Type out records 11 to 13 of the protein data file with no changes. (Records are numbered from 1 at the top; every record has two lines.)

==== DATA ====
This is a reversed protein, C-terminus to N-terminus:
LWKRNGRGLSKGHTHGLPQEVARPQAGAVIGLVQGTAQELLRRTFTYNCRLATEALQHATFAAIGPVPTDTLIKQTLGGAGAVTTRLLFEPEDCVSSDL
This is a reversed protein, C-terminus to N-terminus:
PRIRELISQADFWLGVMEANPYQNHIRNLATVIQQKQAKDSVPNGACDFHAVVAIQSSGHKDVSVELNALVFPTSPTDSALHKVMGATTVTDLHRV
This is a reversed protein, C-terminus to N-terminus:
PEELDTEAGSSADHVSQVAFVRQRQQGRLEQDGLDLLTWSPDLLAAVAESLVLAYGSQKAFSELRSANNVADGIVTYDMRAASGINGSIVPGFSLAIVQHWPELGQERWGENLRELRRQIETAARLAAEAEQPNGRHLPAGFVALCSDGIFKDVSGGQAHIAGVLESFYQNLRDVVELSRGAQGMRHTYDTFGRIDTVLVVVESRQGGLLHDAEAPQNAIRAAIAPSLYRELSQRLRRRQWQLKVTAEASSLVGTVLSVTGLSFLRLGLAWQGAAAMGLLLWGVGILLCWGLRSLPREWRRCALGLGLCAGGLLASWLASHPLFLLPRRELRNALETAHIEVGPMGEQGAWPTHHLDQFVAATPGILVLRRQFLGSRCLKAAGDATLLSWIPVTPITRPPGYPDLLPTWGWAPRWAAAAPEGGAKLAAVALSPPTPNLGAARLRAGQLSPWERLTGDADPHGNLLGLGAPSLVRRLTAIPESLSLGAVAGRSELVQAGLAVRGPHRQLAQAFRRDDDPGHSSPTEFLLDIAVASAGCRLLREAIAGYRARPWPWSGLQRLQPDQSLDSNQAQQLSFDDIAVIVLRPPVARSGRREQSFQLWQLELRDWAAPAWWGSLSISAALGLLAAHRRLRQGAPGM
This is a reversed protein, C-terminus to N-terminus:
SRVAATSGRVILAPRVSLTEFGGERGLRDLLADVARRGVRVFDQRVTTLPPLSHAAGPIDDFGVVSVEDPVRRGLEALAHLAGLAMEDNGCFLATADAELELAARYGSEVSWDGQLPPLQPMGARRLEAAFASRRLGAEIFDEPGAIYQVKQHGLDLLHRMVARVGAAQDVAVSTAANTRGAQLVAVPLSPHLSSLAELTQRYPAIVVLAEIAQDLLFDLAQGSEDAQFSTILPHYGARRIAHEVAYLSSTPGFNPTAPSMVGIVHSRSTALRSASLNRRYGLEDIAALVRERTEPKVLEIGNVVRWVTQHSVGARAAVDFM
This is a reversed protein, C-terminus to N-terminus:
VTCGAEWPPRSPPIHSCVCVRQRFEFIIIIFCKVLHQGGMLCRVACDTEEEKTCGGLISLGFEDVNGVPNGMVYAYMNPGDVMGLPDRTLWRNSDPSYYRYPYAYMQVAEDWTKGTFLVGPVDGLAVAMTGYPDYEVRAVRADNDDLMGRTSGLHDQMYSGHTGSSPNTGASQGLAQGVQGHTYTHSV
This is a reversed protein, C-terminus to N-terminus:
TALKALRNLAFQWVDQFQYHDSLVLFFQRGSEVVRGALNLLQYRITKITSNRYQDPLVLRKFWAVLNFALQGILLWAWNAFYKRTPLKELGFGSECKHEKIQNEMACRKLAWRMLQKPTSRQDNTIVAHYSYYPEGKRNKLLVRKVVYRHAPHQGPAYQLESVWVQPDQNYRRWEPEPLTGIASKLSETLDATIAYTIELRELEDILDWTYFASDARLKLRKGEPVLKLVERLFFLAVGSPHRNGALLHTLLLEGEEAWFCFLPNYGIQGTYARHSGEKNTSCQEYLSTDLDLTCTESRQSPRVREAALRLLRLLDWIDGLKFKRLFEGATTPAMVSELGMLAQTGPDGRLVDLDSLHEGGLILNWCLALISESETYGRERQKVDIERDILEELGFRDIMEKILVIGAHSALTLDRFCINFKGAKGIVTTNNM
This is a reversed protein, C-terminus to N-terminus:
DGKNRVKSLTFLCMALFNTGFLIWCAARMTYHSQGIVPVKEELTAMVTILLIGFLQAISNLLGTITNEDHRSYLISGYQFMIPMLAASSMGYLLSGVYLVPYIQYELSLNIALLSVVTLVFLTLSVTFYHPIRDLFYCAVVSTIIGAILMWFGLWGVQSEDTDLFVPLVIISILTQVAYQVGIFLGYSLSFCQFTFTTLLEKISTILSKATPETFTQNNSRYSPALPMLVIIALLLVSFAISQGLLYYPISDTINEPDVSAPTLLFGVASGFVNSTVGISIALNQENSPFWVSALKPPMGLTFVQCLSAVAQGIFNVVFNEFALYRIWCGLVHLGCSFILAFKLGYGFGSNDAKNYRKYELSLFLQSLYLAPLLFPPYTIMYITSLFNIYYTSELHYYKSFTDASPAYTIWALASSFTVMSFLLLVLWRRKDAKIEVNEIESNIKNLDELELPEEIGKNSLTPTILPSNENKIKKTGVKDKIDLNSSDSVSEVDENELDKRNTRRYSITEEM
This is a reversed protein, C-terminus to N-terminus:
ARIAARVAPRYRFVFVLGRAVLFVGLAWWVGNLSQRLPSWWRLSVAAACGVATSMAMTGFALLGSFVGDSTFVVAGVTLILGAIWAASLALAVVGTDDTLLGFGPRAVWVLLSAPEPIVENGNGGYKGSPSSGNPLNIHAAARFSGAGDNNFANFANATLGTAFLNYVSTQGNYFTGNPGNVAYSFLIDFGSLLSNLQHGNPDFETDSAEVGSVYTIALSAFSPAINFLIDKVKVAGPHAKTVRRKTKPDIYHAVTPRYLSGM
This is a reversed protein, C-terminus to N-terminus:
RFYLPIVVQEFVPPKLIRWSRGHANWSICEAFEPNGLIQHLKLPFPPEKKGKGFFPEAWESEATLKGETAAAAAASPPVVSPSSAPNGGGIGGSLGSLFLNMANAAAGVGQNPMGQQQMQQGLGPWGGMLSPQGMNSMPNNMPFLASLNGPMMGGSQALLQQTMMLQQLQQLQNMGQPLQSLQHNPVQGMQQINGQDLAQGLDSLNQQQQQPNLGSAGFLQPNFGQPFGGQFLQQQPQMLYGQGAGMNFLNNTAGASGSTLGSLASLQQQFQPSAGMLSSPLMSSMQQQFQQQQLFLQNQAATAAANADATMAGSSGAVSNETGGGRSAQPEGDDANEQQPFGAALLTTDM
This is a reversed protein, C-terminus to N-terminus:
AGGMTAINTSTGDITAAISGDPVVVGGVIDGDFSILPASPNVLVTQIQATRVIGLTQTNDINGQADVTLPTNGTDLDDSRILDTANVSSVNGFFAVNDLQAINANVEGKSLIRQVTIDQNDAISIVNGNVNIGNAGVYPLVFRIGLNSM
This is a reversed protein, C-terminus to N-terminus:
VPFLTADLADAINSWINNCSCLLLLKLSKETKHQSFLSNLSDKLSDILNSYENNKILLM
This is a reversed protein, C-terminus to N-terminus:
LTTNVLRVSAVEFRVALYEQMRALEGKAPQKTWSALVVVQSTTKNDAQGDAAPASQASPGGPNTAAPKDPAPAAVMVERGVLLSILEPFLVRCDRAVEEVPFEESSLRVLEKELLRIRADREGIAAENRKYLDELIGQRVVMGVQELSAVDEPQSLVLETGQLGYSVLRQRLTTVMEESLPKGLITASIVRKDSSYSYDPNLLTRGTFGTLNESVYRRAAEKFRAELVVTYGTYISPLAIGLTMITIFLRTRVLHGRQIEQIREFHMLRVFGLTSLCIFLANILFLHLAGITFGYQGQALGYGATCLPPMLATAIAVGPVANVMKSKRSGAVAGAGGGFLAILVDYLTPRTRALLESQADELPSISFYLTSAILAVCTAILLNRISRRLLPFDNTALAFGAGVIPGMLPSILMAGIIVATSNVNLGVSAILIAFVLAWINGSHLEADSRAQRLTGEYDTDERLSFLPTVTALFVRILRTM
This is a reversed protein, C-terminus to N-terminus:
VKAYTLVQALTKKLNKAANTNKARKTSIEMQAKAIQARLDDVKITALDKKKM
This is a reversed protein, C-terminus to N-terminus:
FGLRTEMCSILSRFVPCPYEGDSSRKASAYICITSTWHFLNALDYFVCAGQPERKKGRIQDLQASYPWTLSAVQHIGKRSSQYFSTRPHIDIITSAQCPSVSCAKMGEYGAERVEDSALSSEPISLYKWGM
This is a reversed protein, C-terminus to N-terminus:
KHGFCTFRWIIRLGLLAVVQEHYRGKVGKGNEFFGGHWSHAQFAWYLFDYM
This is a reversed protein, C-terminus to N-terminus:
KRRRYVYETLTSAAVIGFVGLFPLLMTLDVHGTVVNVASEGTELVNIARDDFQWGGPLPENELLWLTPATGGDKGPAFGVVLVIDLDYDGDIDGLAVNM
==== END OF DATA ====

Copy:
This is a reversed protein, C-terminus to N-terminus:
VPFLTADLADAINSWINNCSCLLLLKLSKETKHQSFLSNLSDKLSDILNSYENNKILLM
This is a reversed protein, C-terminus to N-terminus:
LTTNVLRVSAVEFRVALYEQMRALEGKAPQKTWSALVVVQSTTKNDAQGDAAPASQASPGGPNTAAPKDPAPAAVMVERGVLLSILEPFLVRCDRAVEEVPFEESSLRVLEKELLRIRADREGIAAENRKYLDELIGQRVVMGVQELSAVDEPQSLVLETGQLGYSVLRQRLTTVMEESLPKGLITASIVRKDSSYSYDPNLLTRGTFGTLNESVYRRAAEKFRAELVVTYGTYISPLAIGLTMITIFLRTRVLHGRQIEQIREFHMLRVFGLTSLCIFLANILFLHLAGITFGYQGQALGYGATCLPPMLATAIAVGPVANVMKSKRSGAVAGAGGGFLAILVDYLTPRTRALLESQADELPSISFYLTSAILAVCTAILLNRISRRLLPFDNTALAFGAGVIPGMLPSILMAGIIVATSNVNLGVSAILIAFVLAWINGSHLEADSRAQRLTGEYDTDERLSFLPTVTALFVRILRTM
This is a reversed protein, C-terminus to N-terminus:
VKAYTLVQALTKKLNKAANTNKARKTSIEMQAKAIQARLDDVKITALDKKKM